6. Thanks to all for responding. PepeTheFrog now understands and agrees with all the frogs who are saying that the form of the contractual agreement should not matter (i.e. new contract award versus modification to an existing or expired contract) as long as the underlying work it contemplates does or does not violate CICA. PepeTheFrog's point is not that it cannot be done, but that by focusing on the new work as essentially a new contract, the issues of CICA are clearer. PepeTheFrog was driving at the opposite stance of what Lionel Hutz explained well, which is that "if a direct award of a stand-alone contract would violate CICA, why would a direct award of a contract via modification of an expired contract not violate CICA?": Well said. PepeTheFrog agrees that this should be the focus of the analysis, not the form of the contract (new contract versus modification), but rather the substance of the new work (or work within the scope of the original contract). PepeTheFrog said this, not Retreadfed. Retreadfed agrees with you, jwomack. Retreadfed was quoting PepeTheFrog.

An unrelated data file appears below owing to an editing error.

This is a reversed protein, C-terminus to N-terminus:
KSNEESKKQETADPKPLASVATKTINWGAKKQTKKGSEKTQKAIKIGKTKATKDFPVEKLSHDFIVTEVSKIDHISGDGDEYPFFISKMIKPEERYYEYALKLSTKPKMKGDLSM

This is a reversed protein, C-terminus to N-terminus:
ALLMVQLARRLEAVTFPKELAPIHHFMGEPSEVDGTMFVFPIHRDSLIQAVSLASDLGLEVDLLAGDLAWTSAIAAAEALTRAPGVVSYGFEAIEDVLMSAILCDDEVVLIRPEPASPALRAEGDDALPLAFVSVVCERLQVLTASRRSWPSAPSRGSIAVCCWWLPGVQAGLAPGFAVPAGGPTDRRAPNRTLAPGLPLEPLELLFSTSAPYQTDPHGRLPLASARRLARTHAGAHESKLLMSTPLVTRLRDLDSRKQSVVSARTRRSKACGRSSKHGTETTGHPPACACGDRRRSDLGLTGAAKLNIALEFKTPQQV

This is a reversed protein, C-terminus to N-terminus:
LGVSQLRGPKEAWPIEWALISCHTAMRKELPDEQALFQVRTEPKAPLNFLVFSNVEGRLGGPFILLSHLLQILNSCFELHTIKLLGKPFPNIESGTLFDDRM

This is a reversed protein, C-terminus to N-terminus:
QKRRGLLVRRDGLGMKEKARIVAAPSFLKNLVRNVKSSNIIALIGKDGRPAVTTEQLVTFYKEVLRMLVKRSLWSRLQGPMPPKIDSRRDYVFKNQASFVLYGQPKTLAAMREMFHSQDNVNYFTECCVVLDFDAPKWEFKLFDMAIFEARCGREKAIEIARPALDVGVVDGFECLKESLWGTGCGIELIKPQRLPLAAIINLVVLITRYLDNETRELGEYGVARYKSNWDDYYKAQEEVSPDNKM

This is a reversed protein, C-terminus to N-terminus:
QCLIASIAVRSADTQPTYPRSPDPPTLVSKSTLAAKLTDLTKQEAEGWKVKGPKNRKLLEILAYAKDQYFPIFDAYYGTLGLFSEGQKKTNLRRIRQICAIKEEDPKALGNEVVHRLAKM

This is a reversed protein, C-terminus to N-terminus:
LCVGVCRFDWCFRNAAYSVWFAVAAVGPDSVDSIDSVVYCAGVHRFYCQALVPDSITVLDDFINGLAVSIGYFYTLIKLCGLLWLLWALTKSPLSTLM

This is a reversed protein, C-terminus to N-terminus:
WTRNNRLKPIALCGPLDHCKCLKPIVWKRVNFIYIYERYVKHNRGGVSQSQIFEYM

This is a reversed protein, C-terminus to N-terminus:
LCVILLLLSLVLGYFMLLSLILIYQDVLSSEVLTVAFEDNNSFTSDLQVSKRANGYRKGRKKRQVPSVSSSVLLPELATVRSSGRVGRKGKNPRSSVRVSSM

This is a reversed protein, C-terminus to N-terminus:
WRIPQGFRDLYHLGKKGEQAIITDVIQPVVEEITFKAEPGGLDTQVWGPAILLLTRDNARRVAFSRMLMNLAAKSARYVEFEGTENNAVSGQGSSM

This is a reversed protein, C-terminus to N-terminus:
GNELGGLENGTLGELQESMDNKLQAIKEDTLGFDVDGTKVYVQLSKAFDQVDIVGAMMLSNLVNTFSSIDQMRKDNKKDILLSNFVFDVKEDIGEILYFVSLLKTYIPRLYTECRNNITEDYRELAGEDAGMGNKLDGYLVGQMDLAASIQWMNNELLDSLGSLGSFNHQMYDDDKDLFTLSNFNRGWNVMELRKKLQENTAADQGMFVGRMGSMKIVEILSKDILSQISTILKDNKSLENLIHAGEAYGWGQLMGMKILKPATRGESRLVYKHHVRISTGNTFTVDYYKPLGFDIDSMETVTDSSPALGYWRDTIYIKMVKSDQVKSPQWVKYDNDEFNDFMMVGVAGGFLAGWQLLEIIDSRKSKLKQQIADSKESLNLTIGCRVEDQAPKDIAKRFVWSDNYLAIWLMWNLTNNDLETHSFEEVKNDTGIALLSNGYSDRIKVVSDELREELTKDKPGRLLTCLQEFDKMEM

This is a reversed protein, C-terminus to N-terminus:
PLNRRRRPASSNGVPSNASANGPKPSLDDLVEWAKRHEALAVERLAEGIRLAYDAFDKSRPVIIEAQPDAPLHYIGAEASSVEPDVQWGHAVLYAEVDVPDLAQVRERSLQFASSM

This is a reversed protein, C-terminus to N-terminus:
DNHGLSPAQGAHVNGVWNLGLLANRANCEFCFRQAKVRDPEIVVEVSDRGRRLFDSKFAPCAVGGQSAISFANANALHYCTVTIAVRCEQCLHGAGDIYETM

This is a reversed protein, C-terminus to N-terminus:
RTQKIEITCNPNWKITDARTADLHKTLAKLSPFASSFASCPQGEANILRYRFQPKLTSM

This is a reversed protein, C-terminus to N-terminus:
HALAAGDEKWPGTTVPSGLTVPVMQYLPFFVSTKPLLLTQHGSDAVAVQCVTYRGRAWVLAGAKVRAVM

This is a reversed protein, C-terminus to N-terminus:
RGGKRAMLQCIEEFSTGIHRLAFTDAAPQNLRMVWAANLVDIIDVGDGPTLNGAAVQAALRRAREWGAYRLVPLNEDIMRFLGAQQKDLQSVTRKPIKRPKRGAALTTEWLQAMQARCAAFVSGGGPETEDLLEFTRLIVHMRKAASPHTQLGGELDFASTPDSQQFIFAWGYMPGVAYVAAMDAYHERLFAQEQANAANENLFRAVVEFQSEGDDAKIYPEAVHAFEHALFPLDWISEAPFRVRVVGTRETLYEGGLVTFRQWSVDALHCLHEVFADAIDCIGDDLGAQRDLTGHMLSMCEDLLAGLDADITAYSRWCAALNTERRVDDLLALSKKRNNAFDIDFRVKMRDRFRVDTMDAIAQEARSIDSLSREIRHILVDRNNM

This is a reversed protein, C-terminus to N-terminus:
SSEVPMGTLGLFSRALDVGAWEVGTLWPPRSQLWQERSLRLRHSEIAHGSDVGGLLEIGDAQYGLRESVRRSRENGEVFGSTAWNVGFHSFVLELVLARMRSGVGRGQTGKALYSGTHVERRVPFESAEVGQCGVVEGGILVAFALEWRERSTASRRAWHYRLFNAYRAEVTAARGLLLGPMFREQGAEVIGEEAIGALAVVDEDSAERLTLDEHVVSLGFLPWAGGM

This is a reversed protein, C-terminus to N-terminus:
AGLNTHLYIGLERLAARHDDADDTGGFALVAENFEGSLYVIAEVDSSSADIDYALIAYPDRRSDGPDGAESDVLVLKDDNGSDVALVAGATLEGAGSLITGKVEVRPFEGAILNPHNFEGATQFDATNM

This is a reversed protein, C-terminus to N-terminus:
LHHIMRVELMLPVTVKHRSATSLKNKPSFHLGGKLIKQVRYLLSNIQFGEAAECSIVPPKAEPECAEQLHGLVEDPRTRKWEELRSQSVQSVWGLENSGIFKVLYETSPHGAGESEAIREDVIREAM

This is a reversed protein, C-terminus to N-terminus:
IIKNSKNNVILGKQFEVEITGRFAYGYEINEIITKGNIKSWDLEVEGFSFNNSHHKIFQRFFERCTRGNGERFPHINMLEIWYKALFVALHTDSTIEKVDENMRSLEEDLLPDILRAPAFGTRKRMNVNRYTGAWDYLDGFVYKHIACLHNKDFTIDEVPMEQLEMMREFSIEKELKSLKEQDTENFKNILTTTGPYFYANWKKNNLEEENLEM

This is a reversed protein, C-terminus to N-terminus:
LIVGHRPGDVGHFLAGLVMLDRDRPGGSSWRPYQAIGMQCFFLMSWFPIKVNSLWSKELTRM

7. PepeTheFrog does not think that your suggested paraphrasing is accurate. CICA requires full and open competition through the use of competitive procedures unless there is an exception (listed in CICA) or there is a different statutory authorization, for example, "Other Transactions" under 10 USC 2371. CICA is "the default," unless you can find statutory authority to not use CICA. CICA also expressly names the FAR to implement what "competitive procedures" means. The BAA process is listed as a competitive procedure at FAR 6.102(d)(2). The BAA process is not an "exception to CICA." The BAA process is a competitive procedure available to fulfill the requirement for full and open competition (i.e. CICA). What is your point? Are you referring to this language in subsection (c): "(B) to establish or maintain an essential engineering, research, or development capability to be provided by an educational or other nonprofit institution or a federally funded research and development center"? CICA "§253. Competition requirements (a) Procurement through full and open competition; competitive procedures (1) Except as provided in subsections (b), (c), and (g) of this section and except in the case of procurement procedures otherwise expressly authorized by statute, an executive agency in conducting a procurement for property or services- (A) shall obtain full and open competition through the use of competitive procedures in accordance with the requirements of this title and the Federal Acquisition Regulation; and (B) shall use the competitive procedure or combination of competitive procedures that is best suited under the circumstances of the procurement."